Deadpool #34, written by Gerry Duggan and Brian Posehn, art by Scott Koblish. This issue is a ’90s flashback. As a result, the art is fairly Liefeldian. Deadpool’s playing Mario Kart with Butler. Sabretooth is impressed with how thoroughly Butler controls Deadpool, and thinks about missions he could be sent on. Butler suggests sending Deadpool to kill his own parents. So Sabretooth drives Deadpool to Canada. They’re attacked by Alpha Flight – Sasquatch, Windshear, Aurora, Northstar, Vindicator, Weapon Omega, Goblyn, Puck. Lots of fighting. Deadpool and Sabretooth escape, then Deadpool returns to his parents’ house. And he burns it down. That whole sequence, starting when he shows up at the house, is fantastic. It’s wordless, and it lets the art tell the story, and it does a great job. The early part, the ’90s stuff, is stupid and awful. The art is hideous, even worse than Liefeld. The jokes are stupid and not the least bit funny. It is, like the other “inventory” issues, awful. But then it hits that one sequence, and it’s incredibly powerful. So it creates an unbalanced issue.

There’s the X-Men comics. Now the non-X.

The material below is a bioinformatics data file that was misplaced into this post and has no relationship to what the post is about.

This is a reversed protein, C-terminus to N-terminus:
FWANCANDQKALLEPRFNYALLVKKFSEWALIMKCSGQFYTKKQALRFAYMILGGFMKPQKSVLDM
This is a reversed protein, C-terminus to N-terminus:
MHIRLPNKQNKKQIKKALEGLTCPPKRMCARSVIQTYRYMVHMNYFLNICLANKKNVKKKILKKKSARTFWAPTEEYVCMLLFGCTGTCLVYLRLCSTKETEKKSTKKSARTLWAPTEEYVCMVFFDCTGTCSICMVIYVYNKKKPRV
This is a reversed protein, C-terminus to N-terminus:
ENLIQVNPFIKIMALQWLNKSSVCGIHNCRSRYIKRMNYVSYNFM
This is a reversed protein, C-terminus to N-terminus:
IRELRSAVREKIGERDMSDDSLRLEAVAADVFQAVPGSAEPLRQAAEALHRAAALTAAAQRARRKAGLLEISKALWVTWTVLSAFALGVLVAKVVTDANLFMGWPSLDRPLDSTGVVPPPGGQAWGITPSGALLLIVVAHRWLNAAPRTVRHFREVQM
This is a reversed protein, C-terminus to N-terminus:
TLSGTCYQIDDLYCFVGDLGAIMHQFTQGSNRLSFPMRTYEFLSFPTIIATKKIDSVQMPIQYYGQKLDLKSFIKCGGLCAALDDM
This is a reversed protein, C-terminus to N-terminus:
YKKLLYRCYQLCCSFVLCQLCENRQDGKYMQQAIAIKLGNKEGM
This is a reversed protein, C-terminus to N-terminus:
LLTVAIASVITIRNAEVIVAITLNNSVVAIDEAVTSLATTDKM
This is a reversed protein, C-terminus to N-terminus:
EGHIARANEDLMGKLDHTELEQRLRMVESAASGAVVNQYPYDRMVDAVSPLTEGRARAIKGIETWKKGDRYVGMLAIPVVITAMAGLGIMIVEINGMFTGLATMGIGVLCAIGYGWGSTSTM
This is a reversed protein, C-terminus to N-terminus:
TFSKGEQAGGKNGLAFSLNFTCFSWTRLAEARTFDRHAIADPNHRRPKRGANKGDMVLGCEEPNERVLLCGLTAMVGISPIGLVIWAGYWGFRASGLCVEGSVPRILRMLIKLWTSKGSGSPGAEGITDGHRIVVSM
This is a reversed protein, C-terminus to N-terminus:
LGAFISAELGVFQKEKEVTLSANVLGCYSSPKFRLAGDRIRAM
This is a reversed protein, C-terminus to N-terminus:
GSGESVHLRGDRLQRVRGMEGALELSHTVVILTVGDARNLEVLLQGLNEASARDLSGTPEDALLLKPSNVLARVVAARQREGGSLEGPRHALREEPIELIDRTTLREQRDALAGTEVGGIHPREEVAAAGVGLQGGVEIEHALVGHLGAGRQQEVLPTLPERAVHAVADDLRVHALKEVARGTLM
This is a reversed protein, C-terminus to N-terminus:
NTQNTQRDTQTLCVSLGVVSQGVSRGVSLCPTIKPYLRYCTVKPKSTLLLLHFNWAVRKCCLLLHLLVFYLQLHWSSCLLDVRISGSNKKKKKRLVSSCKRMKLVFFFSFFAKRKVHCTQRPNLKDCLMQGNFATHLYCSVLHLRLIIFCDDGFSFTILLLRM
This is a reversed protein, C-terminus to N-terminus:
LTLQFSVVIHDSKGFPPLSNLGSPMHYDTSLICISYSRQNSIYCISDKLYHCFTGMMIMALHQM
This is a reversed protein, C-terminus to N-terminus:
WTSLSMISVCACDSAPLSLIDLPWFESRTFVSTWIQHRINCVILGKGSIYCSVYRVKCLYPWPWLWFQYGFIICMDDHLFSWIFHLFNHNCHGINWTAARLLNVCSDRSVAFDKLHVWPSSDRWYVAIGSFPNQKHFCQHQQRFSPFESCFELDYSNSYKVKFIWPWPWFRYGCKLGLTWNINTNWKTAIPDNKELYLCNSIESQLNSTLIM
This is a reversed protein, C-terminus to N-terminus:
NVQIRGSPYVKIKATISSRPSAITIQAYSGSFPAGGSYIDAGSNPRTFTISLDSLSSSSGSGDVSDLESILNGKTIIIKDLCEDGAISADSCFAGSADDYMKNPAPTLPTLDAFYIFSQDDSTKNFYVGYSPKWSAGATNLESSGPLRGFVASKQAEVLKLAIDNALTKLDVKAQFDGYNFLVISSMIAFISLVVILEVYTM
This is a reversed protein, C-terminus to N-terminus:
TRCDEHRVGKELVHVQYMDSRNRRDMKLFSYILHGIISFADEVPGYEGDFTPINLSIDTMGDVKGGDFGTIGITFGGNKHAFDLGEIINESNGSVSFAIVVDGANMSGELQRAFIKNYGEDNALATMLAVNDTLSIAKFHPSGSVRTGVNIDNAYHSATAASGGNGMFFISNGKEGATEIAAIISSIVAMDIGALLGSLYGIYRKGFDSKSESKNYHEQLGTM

Ms. Marvel #8, by G. Willow Wilson and Adrian Alphona. Ms. Marvel’s asking around about a couple missing kids, and sees Lockjaw. She hugs him. Kamala asks her parents if she can keep him. She keeps him in the backyard while she calls Bruno for help with the missing kids. They look up the location of her last known Facehead status update, and then Lockjaw teleports into her room. She says he Bamfed, because Kamala’s awesome. She has him teleport her to the location, for investigating. And fighting! Fighting a robot! Inside is one of the kids she beat up when rescuing Vick. And then she goes to school. Another awesome issue. We get snippets of all her supporting cast while also continuing the main plot, adding a new plot, and throwing in some action. This issue is packed, but it’s great. There’s still plenty of Kamala being adorkable, which is what really matters. Alphona’s art is probably an acquired taste, but it really does work for this series. Love this series. I command you to love it.